Back in Africa, Augustine was very interested in the unity of the Christian people and was therefore forced to keep «a certain reticence in his relations with the rich» (Peter Brown), certainly greater than that of Paulinus of Nola, Jerome or Ambrose. With Augustine the moral reading of the parables and of the "economic" episodes of Jesus, already present in the texts of the first Fathers, was accentuated and the riches to be disposed of became sinful passions. Wealth in itself is good, but like all goods it is easily the subject to corruption. Augustine was above all interested in concord, philanthropy, almsgiving, order and Roman Amor civicus for the eternal city. And so he almost completely resumed classical Roman economic ethics, including the idea that the rich were necessary for the management of power and good governance. To complicate things further, there was also the role of Pelagius, a "heretic" against whom Augustine engaged in a very tough theological battle. Although the centre of that great controversy were the subjects of grace and salvation, Pelagius and his followers developed, partly through the influence of Stoic philosophy, a radical negative vision towards wealth, which took root particularly in the Roman elites. As a consequence of the Pelagian theology of salvation linked to one’s acts, the rich had to give up all their possessions (like Pinianus and Melania) to be able to save themselves, and then try to pass through the eye of the needle: «A rich man who remains in possession of his wealth cannot enter the Kingdom "(De divitiis, anonymous/”The Sicilian Briton”). Voluntary renunciation of wealth is the act that will save us. And then, clearly in contrast with Augustine, he adds: «And it cannot help him anything, in assuring him of salvation, using his wealth for alms». The Pelagians also attempted an analysis of the morphology and origin of wealth, arriving at some very strong conclusions: «Wealth can scarcely be purchased without some injustice» (De divitiis, anonymous/”The Sicilian Briton”).

In the end, the theological battle was won by Augustine, and Pelagius’s theology together with his vision of wealth were defeated: « If the rich are virtuous, they can remain calm: when the last day arrives they will find themselves on the Ark» (Dolbeau Sermons, Augustine). And so, the Pelagian motto of - «Get rid the rich and you will find no poor» - was overtaken by the Augustinian one: «Get rid of pride, and riches will do no harm» (Dolbeau Sermons, 39,4). The camel managed to cross to the other side because the eye of the needle was greatly enlarged. Augustine's victory was decisive for the orientation of Europe's economic morality and therefore the history of the West. At this point we must return to the "parasitism" with which we started. What we call the Christian vision of wealth and poverty was largely a legacy that Christianity picked up from the Roman world. Regarding the use of wealth, medieval Christianity left the shape and form of Roman civilization (almost) unchanged. The lack of a real popular doctrine on wealth in the Gospels, (what was there was considered too demanding to become universal), meant that theologians and fathers adopted the pre-existing Roman civic ethics that lent itself well to becoming possible ethics for everyone, both rich and poor. While Christianity brought great news to other dimensions of life and religion, Christian economic ethics arose from a graft on the Roman (and Greek) tree and its private and public ethics. Cicero and Seneca certainly had a much greater influence than the "rich young man" and the "communion of goods". The assistance to the poor, the annona/ yearly state annuities, the donations and the magnanimity of the rich, on which the culture of wealth and poverty was built in the Middle Ages, were in fact already present and operating in the late Roman Empire; the Christians resumed the same practices by changing them only marginally without going into their decisive aspects (for example, the reward for charity was no longer a statue in the forum but in paradise). In order to become possible and accessible to everyone, Christian economic ethics were forced to pay the price of becoming very Roman, and "grow parasitically" on the ethics of the empire that was dissolving.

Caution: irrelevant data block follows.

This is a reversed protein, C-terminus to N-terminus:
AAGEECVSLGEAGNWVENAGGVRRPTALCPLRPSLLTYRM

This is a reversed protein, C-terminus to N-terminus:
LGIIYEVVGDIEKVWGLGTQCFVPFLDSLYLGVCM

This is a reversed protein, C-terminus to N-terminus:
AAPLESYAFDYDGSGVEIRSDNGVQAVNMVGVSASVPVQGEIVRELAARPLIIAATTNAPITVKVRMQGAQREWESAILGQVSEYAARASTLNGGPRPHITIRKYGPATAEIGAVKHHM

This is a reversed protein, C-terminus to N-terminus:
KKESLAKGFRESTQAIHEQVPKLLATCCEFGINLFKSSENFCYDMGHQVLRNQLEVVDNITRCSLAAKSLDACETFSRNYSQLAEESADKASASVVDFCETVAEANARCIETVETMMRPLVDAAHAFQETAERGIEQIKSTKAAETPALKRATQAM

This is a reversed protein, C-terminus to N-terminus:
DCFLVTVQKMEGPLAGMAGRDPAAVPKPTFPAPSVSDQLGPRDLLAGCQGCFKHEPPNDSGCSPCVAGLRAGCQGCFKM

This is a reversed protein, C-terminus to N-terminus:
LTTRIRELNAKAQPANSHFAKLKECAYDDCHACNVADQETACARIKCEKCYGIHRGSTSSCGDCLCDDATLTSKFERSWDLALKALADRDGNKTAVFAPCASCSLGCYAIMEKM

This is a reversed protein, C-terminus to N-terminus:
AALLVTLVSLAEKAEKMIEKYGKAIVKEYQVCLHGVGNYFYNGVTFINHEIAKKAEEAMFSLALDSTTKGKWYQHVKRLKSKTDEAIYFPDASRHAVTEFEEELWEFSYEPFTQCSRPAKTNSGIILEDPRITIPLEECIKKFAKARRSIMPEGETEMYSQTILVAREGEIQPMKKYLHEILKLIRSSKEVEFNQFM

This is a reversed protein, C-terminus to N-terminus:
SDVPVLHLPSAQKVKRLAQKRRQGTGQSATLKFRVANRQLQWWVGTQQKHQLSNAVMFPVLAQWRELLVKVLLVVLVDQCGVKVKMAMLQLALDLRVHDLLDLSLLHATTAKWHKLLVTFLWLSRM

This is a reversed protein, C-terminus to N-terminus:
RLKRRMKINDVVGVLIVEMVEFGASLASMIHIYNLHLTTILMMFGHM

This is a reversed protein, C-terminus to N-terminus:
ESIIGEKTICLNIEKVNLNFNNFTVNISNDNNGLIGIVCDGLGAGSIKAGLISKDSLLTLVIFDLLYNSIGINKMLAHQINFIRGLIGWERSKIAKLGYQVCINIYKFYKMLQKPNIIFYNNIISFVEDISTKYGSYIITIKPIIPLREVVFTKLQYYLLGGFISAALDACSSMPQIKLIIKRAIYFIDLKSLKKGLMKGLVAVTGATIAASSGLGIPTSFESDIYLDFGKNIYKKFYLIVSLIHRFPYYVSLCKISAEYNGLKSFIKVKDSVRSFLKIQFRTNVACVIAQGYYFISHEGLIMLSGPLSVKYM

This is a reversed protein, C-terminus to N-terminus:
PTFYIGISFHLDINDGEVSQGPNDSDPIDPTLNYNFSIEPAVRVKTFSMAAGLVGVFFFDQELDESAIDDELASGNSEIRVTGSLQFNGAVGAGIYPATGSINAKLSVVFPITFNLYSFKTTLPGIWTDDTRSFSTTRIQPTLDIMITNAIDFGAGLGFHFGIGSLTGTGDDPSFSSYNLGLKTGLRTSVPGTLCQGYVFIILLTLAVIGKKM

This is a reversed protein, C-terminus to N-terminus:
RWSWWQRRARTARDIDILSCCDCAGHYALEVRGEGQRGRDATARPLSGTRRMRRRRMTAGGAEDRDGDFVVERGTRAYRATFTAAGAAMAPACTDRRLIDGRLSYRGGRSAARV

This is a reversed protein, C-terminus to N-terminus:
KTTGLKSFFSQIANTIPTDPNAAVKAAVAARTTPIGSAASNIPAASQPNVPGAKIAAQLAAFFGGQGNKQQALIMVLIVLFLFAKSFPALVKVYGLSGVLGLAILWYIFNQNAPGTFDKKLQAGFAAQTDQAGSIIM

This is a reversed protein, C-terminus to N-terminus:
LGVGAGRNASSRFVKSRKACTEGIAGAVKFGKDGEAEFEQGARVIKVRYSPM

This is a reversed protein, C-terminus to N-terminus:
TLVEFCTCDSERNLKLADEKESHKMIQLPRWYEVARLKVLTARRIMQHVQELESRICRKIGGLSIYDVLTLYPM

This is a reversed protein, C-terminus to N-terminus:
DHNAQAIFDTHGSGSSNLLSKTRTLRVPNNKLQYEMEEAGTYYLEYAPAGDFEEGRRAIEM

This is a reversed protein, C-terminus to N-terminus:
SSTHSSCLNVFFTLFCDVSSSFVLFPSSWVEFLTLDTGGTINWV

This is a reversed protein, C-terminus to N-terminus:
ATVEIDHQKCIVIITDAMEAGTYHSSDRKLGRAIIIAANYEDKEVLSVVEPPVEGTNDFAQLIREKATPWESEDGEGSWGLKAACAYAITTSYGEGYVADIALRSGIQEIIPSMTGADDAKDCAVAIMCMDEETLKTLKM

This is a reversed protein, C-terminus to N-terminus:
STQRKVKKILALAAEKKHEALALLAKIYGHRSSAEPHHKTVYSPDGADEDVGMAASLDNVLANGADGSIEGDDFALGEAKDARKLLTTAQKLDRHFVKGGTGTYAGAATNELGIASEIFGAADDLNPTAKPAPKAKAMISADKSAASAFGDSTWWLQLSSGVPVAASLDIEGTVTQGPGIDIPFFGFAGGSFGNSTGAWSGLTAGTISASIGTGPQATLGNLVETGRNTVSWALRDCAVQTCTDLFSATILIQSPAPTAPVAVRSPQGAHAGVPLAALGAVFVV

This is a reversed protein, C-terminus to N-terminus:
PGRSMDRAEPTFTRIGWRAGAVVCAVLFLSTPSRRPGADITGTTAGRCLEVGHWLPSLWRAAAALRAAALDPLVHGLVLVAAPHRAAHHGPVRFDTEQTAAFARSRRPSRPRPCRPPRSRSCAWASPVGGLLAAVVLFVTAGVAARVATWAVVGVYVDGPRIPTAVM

Finally, there is an additional relevant aspect, which we will return to. Parallel to the affirmation of a possible, conciliatory and moderate ethics of wealth, the great movement of monasticism also had its beginning in those same centuries. During that time, the idea began to take hold that the radicalism required by the Gospels and the Acts regarding the renunciation of wealth and the communion of goods could finally become applicable and concrete practice for monks and monasteries. The laity was offered a possible ethics for everyone; while in the monasteries, on the other hand, the charismatic communities of the early days could be seen again, that ancient communion of the poor, that "one thing" missing to pass through the eye of the needle. And every time that we wish to return to the radicalism of the early days of Christianity, we retrace these same steps and dynamics, and then the "solution" of the double track reappears once again. We cannot understand medieval western economy, the Reformation and then modern capitalist economy without this "double track" followed by economic ethics, which on one hand gave birth to the immense movement of monasticism and its great fruits and rewards reaped by civilization (and economics), but on the other, also meant that the economic ethics - public and private - of Christian Europe were very much, too similar to that which preceded Christianity. How much of Roman ethics and how much of Christian ethics is present then in the modern spirit of capitalism? What kind of Europe would have been born if it had not been Roman ethics but that of the communion of goods that had affirmed itself? How would Western economy have turned out if the camel had not been able to pass through that large needle eye?